The Columbia, Missouri chapter of the Audubon Society — serving Audrain, Boone, Cooper, Howard, Monroe & Randolph Counties

[Spring 2013] ASM/MRBO Missouri Marsh Bird Survey Workshops

Due to wetland habitat loss, populations of marsh bird species have been in serious decline. Missouri has lost over eighty percent of its historic wetlands. Among the most vulnerable species that wetland habitats support are marsh-dwelling birds known as Rails and their close kin: King, Virginia, Black, and Yellow Rails, Sora, and Least and American Bitterns. They are secretive birds that have been difficult to survey in the past. Bird surveys conducted with a standardized protocol, such as the Breeding Bird Survey (BBS) have been unreliable for the secretive marsh birds. Researchers have worked for more than a decade to establish the most effective survey method for marsh birds and have developed the Standardized North American Marsh Bird Monitoring Protocols and the North American Marsh Bird Monitoring Program.

In order to address federal and state conservation information needs on marsh bird distribution and populations, the Missouri River Bird Observatory (MRBO) implemented the national program in Missouri in 2012. MRBO is working with the MDC, NRCS, US Fish and Wildlife Service, Joint Ventures, and the Audubon Society of Missouri (ASM) to continue these long-term surveys.

In the drought year of 2012, we surveyed over 200 survey points in wetlands across Missouri. Points were chosen randomly within wetlands throughout the state in order to obtain an unbiased sample and keep tabs on the distribution of birds. Surveys are conducted at each point once during each of three windows: April, May, and June.

The data is being provided to the MDC, NRCS, and USFWS for incorporation into habitat management strategies and, in the case of Virginia Rail and Sora, to provide information supporting harvest limits.

We plan to continue this important task of long-term monitoring through the foreseeable future. Data will provide a starting point for addressing other questions such as, "How do marsh bird species respond to different wetland management techniques and practices?"

Although start-up funding helped Missouri get on board with the program, we will rely heavily on conservation minded people in our community to participate in 2013 and beyond. In theory, Missouri citizens can provide a large volunteer effort, but the future of this program for marsh birds ultimately depends upon the willingness of people to make a commitment to conservation. MRBO Assistant Director Ethan Duke will serve as a coordinator, with assistance from St. Louis-area resident Jean Favara in the 2013 season. The North American Marsh Bird Program was designed to incorporate volunteer involvement and we are confident that it will run well in the hands of the environmental stewardship of Missourians.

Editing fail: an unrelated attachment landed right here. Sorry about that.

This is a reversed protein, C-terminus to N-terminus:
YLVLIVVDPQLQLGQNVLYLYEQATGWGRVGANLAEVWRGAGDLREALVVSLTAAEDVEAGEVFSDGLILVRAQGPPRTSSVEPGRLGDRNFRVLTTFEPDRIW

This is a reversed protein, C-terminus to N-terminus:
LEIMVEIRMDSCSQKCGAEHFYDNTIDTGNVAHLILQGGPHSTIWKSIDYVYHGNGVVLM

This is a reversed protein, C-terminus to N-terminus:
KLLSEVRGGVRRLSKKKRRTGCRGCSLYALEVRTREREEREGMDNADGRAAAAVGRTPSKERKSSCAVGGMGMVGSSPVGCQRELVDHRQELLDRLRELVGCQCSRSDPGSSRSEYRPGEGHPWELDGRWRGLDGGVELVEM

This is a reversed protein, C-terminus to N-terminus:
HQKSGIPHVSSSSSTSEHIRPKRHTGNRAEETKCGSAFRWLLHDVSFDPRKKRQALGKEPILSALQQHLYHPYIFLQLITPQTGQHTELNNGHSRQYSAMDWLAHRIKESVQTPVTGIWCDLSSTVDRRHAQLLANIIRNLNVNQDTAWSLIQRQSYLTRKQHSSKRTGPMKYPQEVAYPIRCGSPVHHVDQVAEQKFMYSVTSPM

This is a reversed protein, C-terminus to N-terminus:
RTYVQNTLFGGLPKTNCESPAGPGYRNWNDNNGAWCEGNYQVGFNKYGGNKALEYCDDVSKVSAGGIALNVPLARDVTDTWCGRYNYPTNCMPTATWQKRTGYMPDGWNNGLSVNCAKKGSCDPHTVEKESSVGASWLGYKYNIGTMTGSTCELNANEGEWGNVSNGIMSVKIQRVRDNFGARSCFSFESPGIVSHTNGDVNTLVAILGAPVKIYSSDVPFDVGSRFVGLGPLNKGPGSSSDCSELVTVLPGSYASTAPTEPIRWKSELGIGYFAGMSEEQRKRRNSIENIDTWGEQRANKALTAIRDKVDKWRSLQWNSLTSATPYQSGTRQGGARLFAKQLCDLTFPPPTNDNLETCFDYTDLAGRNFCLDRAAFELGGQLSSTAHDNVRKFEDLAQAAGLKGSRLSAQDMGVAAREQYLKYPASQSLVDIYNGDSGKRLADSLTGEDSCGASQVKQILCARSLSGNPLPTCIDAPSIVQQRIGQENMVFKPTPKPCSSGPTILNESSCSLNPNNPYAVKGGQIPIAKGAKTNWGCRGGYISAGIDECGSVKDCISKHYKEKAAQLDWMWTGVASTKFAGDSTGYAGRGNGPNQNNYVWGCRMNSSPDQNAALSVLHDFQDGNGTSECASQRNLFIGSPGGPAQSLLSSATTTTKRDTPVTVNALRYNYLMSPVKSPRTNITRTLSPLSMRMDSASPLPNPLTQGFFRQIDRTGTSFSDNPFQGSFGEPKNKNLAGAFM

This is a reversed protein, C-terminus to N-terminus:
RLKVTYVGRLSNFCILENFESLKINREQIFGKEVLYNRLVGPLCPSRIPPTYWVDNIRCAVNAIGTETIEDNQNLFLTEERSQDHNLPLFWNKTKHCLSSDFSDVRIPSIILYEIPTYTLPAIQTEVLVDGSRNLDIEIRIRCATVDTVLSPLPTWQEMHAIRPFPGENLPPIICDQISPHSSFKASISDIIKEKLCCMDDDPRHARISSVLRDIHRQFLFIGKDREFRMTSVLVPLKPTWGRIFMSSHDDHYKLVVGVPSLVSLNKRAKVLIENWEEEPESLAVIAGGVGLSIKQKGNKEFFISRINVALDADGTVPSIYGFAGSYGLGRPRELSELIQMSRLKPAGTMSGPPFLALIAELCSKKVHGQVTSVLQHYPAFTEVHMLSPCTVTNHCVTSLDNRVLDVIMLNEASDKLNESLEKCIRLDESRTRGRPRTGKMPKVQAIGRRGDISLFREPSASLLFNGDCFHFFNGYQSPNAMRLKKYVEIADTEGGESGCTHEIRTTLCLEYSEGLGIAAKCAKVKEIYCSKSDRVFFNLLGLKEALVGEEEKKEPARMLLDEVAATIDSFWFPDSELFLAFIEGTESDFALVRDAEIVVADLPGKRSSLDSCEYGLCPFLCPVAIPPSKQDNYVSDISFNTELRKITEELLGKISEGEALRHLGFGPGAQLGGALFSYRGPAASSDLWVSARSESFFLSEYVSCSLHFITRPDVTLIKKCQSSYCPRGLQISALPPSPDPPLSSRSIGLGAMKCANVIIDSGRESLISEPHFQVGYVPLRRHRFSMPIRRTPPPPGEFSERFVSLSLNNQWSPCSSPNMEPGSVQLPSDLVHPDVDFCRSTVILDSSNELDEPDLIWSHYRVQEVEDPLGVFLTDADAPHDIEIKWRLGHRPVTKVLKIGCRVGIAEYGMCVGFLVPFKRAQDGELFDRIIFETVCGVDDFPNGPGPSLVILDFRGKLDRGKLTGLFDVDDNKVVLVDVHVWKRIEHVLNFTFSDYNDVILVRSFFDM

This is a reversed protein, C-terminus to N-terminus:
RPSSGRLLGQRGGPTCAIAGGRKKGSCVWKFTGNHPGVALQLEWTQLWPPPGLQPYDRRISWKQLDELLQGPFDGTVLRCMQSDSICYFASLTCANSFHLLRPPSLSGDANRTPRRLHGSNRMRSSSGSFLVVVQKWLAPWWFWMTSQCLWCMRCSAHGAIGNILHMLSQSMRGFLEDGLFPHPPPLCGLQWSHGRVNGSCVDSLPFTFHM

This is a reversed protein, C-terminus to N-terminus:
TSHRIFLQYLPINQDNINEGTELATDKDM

The Audubon Society of Missouri (ASM) and regional and state agencies are working with MRBO to provide training workshops for those willing to look for marsh birds at least one day a month for three months. These workshops will be held at regions throughout the state near established survey routes. Participants can expect to learn about marsh bird identification by sight and sound, GPS use, and how to follow the protocol.

What does it take to survey for marsh birds? Ears and eyes! After training, observers conduct two to three surveys of a predetermined route during early mornings or late evenings in April, May and June. As one would guess, these surveys require walking and some observers will need to wade through parts of a marsh. Routes consist of 5 to 10 survey points typically spaced 400 - 800 meters apart and often covering more than a single wetland. The protocol involves the use of audio units to broadcast calls of target species (equipment provided) and the documentation of marsh birds detected at each survey point. For more information on the program, including the 2012 progress report and specific protocol visit

ASM and MRBO will be co-hosting the first workshop, "March Marsh Bird Madness", at Duck Creek Conservation area with field trips Mingo National Wildlife Refuge on March 22nd and 23rd. The flexible program is designed to provide enthusiasts with options of marsh bird survey training or birding. All will be pleasant and enjoyable. Field trips will occur at Mingo National Wildlife Refuge, Duck Creek CA, and other premiere area wetlands. Bird conservation enthusiasts will be offered the opportunity to volunteer with the Missouri Marsh Bird Survey Program. For further information and agenda visit

Those wishing to volunteer can receive training there or at a workshop in another part of the state. Training sessions will be held at: Clarence Cannon NWR on April 3rd-4th, at Eagle Bluffs CA on April 10th-11th, at Squaw Creek NWR on April 17th-18th, and at Fleming Park near Kansas City on a date yet to be determined. For more information, please email

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